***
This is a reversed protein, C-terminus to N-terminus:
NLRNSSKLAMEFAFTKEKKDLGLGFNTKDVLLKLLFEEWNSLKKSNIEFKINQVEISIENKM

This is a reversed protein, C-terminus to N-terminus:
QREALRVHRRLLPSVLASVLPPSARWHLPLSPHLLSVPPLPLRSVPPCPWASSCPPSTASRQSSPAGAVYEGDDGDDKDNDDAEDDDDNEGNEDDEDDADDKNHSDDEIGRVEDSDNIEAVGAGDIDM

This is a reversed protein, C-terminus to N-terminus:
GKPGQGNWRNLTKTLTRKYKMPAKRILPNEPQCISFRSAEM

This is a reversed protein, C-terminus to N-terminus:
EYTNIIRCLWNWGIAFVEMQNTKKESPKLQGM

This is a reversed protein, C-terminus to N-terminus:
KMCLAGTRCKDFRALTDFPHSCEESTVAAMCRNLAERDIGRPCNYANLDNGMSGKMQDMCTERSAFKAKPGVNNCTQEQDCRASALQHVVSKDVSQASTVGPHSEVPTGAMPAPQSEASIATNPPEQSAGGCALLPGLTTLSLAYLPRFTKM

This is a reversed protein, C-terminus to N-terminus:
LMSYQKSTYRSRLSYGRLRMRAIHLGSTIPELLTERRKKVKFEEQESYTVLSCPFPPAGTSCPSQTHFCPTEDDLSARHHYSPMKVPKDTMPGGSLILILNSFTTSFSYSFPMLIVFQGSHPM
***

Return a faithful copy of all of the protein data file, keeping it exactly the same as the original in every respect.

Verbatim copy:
This is a reversed protein, C-terminus to N-terminus:
NLRNSSKLAMEFAFTKEKKDLGLGFNTKDVLLKLLFEEWNSLKKSNIEFKINQVEISIENKM

This is a reversed protein, C-terminus to N-terminus:
QREALRVHRRLLPSVLASVLPPSARWHLPLSPHLLSVPPLPLRSVPPCPWASSCPPSTASRQSSPAGAVYEGDDGDDKDNDDAEDDDDNEGNEDDEDDADDKNHSDDEIGRVEDSDNIEAVGAGDIDM

This is a reversed protein, C-terminus to N-terminus:
GKPGQGNWRNLTKTLTRKYKMPAKRILPNEPQCISFRSAEM

This is a reversed protein, C-terminus to N-terminus:
EYTNIIRCLWNWGIAFVEMQNTKKESPKLQGM

This is a reversed protein, C-terminus to N-terminus:
KMCLAGTRCKDFRALTDFPHSCEESTVAAMCRNLAERDIGRPCNYANLDNGMSGKMQDMCTERSAFKAKPGVNNCTQEQDCRASALQHVVSKDVSQASTVGPHSEVPTGAMPAPQSEASIATNPPEQSAGGCALLPGLTTLSLAYLPRFTKM

This is a reversed protein, C-terminus to N-terminus:
LMSYQKSTYRSRLSYGRLRMRAIHLGSTIPELLTERRKKVKFEEQESYTVLSCPFPPAGTSCPSQTHFCPTEDDLSARHHYSPMKVPKDTMPGGSLILILNSFTTSFSYSFPMLIVFQGSHPM